Will Hand Sclerotherapy Affect my Hand Function?

Doctor Answers 7

Hand Sclerotherapy is a cosmetic procedure - Buffalo Niagara, NY

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Hand function is based on muscular and neurologic innervation and properly functioning arteries suppled in a duplicate way by the radial and ulnar arteries. Most people have a complete arch where the 2 arteries cross each other and can take over for another. 

The deep veins of the hand are critical but are not treated by sclerotherapy.

What you see visually on the hands are the superficial dorsal veins and treating them by microphlebectomy or sclerotherapy or a combination of BOTH will NOT affect hand function. 

Sclerotherapy will not affect hand function.

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The treatment of hand veins is certainly only a cosmetic issue although I have had a massage therapist whose abnormal  veins on her thumb interfered with her work.  I have over the last 15 years treated many hand veins with excellent cosmetic results and no functional loss.  I use sclerotherapy for the smaller veins and laser ablation for the larger cord like veins. Both forms of treatment work very well, are well tolerated and have high patient satisfaction.

John Landi, MD
Naples General Surgeon

Short answer, no.

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sclerotherapy on the dorsum of the hands is highly effective but takes many months to see dramatic results.  your hand function should not be changed in any way besides the treated veins being sensitive afterwards and until their resolution.


Craig Crippen, MD
Kelowna Physician

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Hand sclerotherapy is still not done by most sclerotherapy docs.

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We don't know the long term effects of hand sclerotherapy.  I've been doing sclerotherapy for over 25 yrs and i (like most docs) still won't do it in the hands yet.  Those veins are just too important to be messing around with.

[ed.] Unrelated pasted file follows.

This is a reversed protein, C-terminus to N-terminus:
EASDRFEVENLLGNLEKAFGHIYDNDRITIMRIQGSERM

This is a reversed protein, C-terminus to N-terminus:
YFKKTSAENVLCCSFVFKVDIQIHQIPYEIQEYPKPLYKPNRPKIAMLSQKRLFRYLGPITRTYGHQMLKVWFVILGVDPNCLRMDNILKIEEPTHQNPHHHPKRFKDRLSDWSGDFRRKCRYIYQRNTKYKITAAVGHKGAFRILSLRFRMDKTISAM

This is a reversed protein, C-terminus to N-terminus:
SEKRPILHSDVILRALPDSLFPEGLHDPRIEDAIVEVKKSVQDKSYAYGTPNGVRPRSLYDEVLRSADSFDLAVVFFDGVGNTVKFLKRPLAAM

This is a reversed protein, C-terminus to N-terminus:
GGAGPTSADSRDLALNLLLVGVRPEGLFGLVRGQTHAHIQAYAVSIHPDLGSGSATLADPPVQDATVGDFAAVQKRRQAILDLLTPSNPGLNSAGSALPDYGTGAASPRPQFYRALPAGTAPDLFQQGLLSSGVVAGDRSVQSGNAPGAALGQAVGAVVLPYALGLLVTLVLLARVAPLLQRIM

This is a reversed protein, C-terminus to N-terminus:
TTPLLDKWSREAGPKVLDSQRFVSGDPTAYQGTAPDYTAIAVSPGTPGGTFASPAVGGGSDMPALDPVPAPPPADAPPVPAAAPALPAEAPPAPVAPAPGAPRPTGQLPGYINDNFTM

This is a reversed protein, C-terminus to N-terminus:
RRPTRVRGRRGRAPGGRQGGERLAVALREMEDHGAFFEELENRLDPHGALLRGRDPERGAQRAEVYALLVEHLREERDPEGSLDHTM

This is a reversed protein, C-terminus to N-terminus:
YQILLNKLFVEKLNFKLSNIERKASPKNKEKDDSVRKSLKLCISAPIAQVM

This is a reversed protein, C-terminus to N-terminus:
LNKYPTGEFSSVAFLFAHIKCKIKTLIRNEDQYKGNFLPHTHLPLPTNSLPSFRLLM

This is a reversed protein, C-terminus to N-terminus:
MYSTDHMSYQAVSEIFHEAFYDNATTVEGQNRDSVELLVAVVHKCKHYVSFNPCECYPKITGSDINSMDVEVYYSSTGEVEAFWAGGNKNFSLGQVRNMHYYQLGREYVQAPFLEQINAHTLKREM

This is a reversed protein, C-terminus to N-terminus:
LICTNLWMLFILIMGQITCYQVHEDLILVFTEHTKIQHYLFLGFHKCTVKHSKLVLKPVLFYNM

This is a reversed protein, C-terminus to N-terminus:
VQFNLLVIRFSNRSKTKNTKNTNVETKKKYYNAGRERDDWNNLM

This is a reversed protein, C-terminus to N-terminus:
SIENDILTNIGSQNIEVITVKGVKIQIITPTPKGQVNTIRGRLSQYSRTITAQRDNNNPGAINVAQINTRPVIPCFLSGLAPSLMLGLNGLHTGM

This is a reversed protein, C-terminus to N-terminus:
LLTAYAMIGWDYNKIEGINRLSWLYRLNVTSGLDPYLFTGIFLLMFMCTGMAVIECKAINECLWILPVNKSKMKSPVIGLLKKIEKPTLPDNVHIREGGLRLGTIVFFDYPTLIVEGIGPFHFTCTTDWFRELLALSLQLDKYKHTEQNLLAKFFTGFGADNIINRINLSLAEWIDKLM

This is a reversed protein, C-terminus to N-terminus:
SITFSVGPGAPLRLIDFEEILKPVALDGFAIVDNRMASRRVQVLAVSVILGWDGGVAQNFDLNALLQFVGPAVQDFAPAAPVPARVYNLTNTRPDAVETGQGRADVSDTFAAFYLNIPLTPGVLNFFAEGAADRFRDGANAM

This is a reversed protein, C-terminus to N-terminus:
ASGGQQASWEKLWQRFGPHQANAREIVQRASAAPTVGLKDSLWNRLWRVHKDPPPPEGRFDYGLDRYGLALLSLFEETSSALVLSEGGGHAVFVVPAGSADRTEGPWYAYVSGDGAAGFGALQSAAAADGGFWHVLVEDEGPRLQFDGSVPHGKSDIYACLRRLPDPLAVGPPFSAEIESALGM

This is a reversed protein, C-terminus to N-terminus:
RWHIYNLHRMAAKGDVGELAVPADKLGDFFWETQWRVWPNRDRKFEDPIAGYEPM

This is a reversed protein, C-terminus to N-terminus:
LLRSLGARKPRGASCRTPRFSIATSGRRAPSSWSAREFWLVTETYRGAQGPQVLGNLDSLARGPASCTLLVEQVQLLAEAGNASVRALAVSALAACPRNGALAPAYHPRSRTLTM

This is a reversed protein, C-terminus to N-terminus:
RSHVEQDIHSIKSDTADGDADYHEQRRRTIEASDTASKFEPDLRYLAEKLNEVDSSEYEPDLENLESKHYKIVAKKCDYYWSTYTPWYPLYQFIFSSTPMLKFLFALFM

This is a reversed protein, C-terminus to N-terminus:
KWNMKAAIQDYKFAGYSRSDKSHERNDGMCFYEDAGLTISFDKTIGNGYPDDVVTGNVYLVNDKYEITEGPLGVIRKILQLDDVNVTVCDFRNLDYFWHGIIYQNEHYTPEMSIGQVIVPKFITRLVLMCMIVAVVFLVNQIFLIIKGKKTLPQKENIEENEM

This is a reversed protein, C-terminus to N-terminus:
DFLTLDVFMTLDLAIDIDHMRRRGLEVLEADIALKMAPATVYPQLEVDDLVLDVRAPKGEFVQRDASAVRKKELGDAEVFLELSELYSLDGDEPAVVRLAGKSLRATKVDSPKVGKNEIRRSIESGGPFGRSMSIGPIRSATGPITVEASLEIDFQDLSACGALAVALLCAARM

David Hansen, MD
Beverly Hills Dermatologic Surgeon
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Sclerotherapy for hand veins

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I am not aware of hand function being limited by sclerotherapy of hand veins. Certainly, some patient with medical conditions such as diabetes and circulatory problems such as Raynaud's, Scleroderma, Dermatomyositis and Lupus would not be good candidates.  Some physicians, such as myself, would prefer making the veins less obvious with the use of fillers than obliterating structures that could be useful for medical reasons such as intravenous infusions for emergency or medical treatment.

Ronald Shelton, MD
Manhattan Dermatologic Surgeon
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Complications from hand sclerotherapy

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This is an unusual procedure generally limited to other parts of the body.  Also, hand veins tend to be bigger and sclerotherapy works better in smaller veins with slower blood flow going through them so the irritant has time to cause inflammation in the vein lining and then it scars down.  If the injection misses the vein it can cause tissue loss, open wounds, scarring and thus possibly funtional problems.  I would doubt that if you spoke to a hand surgeon, they would bless this idea.

Hand sclerotherapy (vein injection)

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This is not a common procedure and from the limited information available, it does not appear to impair hand function. However, the development of a complication such as ulceration with infection has the potential for an adverse reaction and compromise of hand function.

Otto Joseph Placik, MD
Chicago Plastic Surgeon
4.9 out of 5 stars 86 reviews

These answers are for educational purposes and should not be relied upon as a substitute for medical advice you may receive from your physician. If you have a medical emergency, please call 911. These answers do not constitute or initiate a patient/doctor relationship.